As globalization exponentially increases interaction between people across national borders, the necessity for understanding differences between cultures has become crucial. On a regular basis, international organizations, multinational companies and global engineering consulting firms send people to work in regions of the country and the world that they are not familiar with. Engineering and technology sectors see some of the highest levels of global mobility that bring together different people across different societies and socio-cultural contexts for specific project objectives.
Regardless of the technical or technological expertise we may have, the success of these projects require non-technological skills as the human dimensions of multi-stakeholder projects inevidetably rise up to the surface of any given project design, management and decision-making process. Therefore, the ability to work collaboratively and harmoniously across differences is not only imperative for the success of a single global engineering project, but also for the development of regionally relevant, innovative and sustainable solutions.
This interactive workshop will explore the elements that influence our behaviour and communication across cultures within project design and management processes. Multi-stakeholder engagement strategies will be discussed as they related to global engineering projects and sustainable solutions to different issues as they arise in societally diverse contexts. Students will be introduced to general cultural value dimensions that are often at play in multicultural project teams and international development situations. Differences in cultural values such as leadership styles, communication styles; societal structures; gender relations; time orientations and group decision-making processes will be discussed along with those techniques and processes required for working effectively across cultures.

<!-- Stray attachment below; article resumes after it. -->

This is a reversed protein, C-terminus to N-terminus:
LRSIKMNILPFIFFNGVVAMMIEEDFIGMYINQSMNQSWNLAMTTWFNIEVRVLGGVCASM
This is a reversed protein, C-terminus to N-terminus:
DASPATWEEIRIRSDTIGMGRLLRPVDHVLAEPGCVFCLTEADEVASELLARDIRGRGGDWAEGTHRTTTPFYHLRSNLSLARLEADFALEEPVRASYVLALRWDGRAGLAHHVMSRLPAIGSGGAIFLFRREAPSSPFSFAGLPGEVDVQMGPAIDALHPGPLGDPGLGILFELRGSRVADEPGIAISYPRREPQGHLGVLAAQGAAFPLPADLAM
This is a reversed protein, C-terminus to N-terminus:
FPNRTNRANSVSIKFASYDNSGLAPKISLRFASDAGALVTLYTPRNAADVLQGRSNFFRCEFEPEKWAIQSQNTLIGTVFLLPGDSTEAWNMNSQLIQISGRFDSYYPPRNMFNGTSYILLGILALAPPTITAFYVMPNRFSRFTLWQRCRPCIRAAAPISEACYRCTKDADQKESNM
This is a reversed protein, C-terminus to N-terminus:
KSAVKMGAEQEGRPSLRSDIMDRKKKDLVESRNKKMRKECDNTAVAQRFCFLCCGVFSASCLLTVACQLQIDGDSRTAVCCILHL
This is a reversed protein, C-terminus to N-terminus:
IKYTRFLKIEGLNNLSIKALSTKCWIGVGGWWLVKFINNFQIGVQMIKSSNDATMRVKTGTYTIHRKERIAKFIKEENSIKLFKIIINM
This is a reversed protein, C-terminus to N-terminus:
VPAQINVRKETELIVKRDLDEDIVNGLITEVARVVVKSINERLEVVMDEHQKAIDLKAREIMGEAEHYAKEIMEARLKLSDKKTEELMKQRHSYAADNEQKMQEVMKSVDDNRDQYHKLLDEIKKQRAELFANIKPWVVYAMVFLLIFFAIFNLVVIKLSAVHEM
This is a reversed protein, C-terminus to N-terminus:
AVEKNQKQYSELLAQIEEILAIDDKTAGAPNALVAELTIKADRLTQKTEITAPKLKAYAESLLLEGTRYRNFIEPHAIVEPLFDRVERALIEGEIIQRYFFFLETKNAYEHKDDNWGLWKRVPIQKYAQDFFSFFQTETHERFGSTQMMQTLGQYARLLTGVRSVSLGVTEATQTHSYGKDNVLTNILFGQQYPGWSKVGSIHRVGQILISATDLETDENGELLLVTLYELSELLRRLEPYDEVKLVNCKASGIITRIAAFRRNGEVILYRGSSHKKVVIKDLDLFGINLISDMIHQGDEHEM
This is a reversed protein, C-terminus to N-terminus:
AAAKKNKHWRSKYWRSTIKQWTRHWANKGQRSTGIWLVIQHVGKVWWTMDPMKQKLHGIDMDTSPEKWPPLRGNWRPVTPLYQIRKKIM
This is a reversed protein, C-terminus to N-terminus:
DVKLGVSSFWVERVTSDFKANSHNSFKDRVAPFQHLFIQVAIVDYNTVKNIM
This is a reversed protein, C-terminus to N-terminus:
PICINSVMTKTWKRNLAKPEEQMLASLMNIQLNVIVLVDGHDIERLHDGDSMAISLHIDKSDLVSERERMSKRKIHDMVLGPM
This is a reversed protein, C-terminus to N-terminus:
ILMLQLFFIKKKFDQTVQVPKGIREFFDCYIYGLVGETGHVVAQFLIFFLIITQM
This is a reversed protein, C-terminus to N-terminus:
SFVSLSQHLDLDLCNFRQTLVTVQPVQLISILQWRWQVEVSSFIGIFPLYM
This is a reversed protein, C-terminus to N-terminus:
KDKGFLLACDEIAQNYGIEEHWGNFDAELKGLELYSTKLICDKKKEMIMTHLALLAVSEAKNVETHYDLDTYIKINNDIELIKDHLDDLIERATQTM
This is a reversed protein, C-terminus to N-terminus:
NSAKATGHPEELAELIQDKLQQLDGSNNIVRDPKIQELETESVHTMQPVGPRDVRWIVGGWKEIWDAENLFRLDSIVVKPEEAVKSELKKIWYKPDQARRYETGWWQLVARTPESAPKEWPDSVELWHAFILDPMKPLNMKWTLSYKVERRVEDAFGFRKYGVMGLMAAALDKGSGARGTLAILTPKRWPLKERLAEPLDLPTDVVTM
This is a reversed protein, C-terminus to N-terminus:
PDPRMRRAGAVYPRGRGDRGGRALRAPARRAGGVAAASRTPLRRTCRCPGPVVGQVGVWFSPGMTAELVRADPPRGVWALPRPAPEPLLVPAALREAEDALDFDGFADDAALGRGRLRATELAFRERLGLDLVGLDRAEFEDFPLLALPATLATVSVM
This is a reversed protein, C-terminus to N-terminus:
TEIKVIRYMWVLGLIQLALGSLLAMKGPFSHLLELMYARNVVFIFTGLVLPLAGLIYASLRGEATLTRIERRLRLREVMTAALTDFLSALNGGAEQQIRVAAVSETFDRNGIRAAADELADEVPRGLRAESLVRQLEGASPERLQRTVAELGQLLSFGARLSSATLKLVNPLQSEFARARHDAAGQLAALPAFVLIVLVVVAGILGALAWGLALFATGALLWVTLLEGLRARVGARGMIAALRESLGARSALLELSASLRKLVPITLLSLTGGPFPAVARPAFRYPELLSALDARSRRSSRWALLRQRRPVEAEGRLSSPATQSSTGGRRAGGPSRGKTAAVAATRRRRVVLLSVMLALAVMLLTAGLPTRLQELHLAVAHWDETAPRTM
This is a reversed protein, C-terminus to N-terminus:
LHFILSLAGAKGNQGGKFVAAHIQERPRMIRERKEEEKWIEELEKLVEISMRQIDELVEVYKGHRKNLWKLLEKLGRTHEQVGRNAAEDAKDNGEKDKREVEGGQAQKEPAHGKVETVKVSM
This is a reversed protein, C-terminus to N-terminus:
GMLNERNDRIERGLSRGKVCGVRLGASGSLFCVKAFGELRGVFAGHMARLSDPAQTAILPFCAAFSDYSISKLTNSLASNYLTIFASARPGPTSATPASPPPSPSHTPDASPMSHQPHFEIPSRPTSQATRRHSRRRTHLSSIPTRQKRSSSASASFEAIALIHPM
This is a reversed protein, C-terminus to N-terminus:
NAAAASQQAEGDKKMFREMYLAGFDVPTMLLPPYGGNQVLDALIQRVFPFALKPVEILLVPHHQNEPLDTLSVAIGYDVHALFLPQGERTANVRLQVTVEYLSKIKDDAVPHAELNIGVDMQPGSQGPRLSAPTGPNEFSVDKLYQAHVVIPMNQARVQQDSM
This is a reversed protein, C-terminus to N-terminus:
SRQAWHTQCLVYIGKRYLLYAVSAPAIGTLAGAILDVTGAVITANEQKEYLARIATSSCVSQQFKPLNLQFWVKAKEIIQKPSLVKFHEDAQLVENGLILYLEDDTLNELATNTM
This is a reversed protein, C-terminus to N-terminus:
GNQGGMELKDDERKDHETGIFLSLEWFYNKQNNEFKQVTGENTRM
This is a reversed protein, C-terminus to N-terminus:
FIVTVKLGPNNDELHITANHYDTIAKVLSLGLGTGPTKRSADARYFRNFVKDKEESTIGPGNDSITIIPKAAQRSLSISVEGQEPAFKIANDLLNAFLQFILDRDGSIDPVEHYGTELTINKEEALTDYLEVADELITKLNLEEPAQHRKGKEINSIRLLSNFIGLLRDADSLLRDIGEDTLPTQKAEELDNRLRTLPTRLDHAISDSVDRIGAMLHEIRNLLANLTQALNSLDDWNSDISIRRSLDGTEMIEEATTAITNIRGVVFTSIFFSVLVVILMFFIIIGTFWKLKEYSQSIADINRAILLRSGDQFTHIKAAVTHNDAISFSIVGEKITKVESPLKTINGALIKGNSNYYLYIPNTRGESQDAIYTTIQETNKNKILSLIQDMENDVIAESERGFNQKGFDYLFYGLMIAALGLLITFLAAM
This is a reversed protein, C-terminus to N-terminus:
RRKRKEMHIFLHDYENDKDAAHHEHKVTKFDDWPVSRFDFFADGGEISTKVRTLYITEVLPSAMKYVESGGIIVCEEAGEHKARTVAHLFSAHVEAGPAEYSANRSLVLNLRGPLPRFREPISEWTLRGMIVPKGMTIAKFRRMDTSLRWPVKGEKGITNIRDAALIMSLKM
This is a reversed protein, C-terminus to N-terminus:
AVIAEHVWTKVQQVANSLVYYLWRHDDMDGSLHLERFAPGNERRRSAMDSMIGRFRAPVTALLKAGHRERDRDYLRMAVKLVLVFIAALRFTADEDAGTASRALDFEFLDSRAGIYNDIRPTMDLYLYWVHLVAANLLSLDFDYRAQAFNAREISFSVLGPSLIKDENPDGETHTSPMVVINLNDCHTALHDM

Guestspeaker: Rachel Speiran
Rachel Speiran is a community engagement and intercultural communication consultant. Over the last 15 years Rachel has worked for a wide range of international and intercultural organizations related to business, the environment and community development. Her current work focuses on the social and cultural dimensions of sustainable development and participatory decision-making. Fascinated by very human and inter-personal aspects of sustainability, technology and project design, Rachel believes that solutions to complex societal issues need to involve and integrate the collective intelligence of different cultures, mindsets, skills and values.